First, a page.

LEXINGTON, Ky. (LEX 18) — After more than a month of a rolling return of certain grade levels, all Fayette County Public Schools students have been invited back, with three-quarters of the student body choosing in-person instruction.
Since Monday, with more than 30,000 students back in their classrooms, only 11 students tested positive which led to 197 students and two employees being quarantined out of an abundance of caution because they were within six feet of those 11 students for 15 minutes or more.
The district said none of the positive cases since the start of the return to school occurred because of exposure at school or among district athletic teams.
FCPS Health Coordinator Debbie Boian explained the process once a positive COVID case is identified.
"We have a call center set up. Our parents are asked to call the call center, that number is (859) 381-3277, and report positive cases to us. Once those go to the call center, an email automatically generates out to those who need to know the information, which would be myself, the principal, the school director and the Transportation Department," Boian said.
Boian said the next steps are all about contact tracing.
The district looks at "seating charts, how long they were around the students around them," she said. "We develop a list and once that list is developed then we send those names to our call center or back to our call center, and they will contact the parents and let them know that their child is being quarantined due to a positive in the school class, or the school environment."
As the school year continues, FCPS hopes families, teachers and staff will be honest in their reporting.
"It's really important that we have those and we've even had situations where we haven't had to quarantine people because they had COVID, but we didn't know they had COVID because it was over winter break and they hadn't reported it. So, even if it's spring break, still let us know. Still make those phone calls," said FCPS spokeswoman Lisa Deffendall.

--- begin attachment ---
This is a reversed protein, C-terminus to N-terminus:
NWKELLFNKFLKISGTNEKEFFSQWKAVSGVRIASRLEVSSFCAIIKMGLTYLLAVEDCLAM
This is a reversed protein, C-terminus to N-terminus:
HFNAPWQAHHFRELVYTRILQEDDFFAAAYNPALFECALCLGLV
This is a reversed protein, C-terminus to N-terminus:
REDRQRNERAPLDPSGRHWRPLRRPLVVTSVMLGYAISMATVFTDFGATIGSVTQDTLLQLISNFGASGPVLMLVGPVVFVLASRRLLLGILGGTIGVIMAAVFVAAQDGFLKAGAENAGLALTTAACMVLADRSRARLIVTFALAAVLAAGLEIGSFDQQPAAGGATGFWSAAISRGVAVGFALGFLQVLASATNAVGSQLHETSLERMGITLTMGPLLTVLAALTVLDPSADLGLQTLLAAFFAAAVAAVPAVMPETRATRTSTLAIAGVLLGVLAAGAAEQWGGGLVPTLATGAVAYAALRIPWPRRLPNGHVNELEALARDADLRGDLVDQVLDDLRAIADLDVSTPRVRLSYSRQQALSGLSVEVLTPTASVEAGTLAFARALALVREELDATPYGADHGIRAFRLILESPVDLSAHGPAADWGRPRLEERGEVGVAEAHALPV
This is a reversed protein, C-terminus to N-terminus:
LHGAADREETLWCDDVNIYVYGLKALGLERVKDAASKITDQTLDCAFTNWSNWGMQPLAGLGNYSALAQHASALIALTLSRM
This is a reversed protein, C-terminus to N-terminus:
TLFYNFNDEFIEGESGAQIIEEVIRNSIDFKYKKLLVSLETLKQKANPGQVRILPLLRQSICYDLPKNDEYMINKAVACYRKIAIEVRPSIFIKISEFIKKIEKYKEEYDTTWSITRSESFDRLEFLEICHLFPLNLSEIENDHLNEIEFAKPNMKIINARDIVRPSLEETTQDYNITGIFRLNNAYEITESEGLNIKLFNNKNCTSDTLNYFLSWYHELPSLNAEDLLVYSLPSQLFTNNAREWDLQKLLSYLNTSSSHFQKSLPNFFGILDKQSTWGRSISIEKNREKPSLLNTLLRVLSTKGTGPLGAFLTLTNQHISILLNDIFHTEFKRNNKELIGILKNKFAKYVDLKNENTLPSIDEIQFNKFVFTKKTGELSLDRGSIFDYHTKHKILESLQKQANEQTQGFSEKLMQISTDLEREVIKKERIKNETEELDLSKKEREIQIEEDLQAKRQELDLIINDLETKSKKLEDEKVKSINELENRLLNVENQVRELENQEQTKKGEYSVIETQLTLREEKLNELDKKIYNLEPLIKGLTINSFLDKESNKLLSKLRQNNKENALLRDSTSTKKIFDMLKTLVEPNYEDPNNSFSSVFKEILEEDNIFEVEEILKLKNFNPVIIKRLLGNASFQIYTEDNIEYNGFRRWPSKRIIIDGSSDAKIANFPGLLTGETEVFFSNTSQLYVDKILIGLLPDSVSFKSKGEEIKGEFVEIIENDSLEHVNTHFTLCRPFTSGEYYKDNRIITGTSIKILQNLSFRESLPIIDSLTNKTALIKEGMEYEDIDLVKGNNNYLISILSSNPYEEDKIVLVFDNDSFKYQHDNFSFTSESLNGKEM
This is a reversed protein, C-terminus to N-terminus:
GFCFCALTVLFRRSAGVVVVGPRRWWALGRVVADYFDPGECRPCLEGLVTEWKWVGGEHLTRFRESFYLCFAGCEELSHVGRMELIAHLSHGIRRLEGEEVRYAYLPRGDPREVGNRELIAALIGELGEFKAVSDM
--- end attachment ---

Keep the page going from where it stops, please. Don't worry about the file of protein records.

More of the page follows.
A number of families and teachers raised concerns about ventilation in classrooms, especially in some of FCPS' older buildings. FCPS Chief Operating Officer Myron Thompson said district officials went building by building and added UV light technology and portable air filtration units to address the issue.
"We are encouraging schools to open windows when possible so fortunately we're in springtime now and that is a little more practical during the winter months," said Thompson. "So again, it is a challenge having older facilities. We have over, 60 buildings of various ages, and we're just working through those things but we feel that we've addressed those needs and feel pretty comfortable with it."
The district added COVID-19 precautions in every school including mask-wearing, social distancing, staggered class times, one-way hallways and eliminated the use of lockers to mitigate gatherings in hallways.
Despite all the measures and weeks of limited quarantines, more than 10,000 students, teachers and staff are still choosing to remain remote.
"I think that's a family choice. I think that that's something that the individual family needs to weigh their situation," said Bowen. "We're doing our best to keep students as safe as we can and as healthy as we can. But not every family has the same level of comfort. So it would be very much a family decision."
Since the beginning of the return to in-person instruction at the end of February, the district struggled to staff bus routes. Despite pay incentives and an increase in interest, the district is still looking to hire bus drivers, bus monitors and cafeteria workers.
"Towards the end of the semester, we will start shoring up our transportation ranks pretty significantly," Thompson said.
Click here to apply to be a bus driver, bus monitor or cafeteria worker.